Breaking News! Kath Harmeston Loses Her Case Against the Co-op (Or Did She?!)

Today, the Manchester Employment Tribunal has found in favour of the Co-operative Group in relation to the unfair dismissal case brought by Kath Harmeston, its former procurement director. We reported extensively on the case when it was heard back in January – this was our final round-up at the time.

The tribunal found that Harmeston was not unfairly dismissed and the Co-op Group “did not subject her to any other detriment on the ground that she made protected disclosures”* (but see below for latest news)  – she claimed that she was fired for her whistleblowing about how the Co-op senior team wasted money. The Co-op said she was dismissed based on a number of reasons largely related to performance.

The tribunal did find that the Co-op deliberately failed to pay her legitimate claims for expenses within a reasonable period – clearly, that was a pretty minor part of the claim.

The Co-operative Group says: “The Manchester Employment Tribunal has dismissed the whistleblowing claim brought by former Procurement Director, Kath Harmeston, against the Co-op”. 

“We are glad that the Tribunal has supported our view. We fought this action because it was the right thing to do and in the interests of our members. We would like to thank our members for their support.”

That may be so, but some of what came out in the case was not exactly impressive in terms of how the Co-op ran its business. At the very least, there was some pretty bad practice in terms of cost management. But Harmeston’s case seemed to be undermined by the fact that she engaged her own preferred firm of consultants without a competitive process; the very failing that she was laying at the door of other top executives.

Anyway, we will be back to explore some ramifications for procurement executives to consider, and we will have more commentary once we see the full statement from the tribunal. And look out for an exclusive Spend Matters review of the case coming soon!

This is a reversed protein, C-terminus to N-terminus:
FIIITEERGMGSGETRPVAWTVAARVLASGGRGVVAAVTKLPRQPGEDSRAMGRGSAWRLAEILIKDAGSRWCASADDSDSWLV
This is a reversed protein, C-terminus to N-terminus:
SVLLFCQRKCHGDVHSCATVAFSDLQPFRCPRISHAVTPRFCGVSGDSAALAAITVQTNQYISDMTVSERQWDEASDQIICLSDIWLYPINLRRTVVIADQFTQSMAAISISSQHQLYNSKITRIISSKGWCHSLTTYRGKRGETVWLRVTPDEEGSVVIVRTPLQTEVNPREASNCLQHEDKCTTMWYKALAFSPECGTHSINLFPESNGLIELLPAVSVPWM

8pm - We have now seen this statement from Harmeston's  solicitors! So this seems in part to contradict the statement from the Co-op - we obviously need to see the actual court statement.

“The Employment Tribunal agreed that Ms Harmeston was, in fact, the subject of detrimental treatment by the Co-operative Group Limited after making protected disclosures.
The Tribunal made critical comments about the way in which some representatives of the company conducted themselves, both before the hearing and while giving evidence.
Ms Harmeston is naturally disappointed with the ruling that her dismissal was not unfair.  However, Ms Harmeston is pleased that the Tribunal has confirmed that she was subjected to detriment by the Co-operative Group Limited on the grounds that she had made protected disclosures and that she is now entitled to receive damages.
Over the course of almost two years that she has been fighting her case, Ms Harmeston has been aware of its wider significance.
She maintains that individuals - regardless of their seniority or the size of firm for which they work - should not be subjected to detrimental treatment as a consequence of making protected disclosures in the workplace that are in the public interest.
“The Tribunal will now hold a further hearing to determine what remedies Ms Harmeston is now entitled to”.

First Voice

  1. Steve:

    I would say that it is a shame that someone with such capabilities and track record as Kath has ended up in this position – there was certain naivety in the way she brought this supplier into the Co-op Group especially given that she was focusing on this type of behaviour in the first instance. I am not quite sure where she goes from here.

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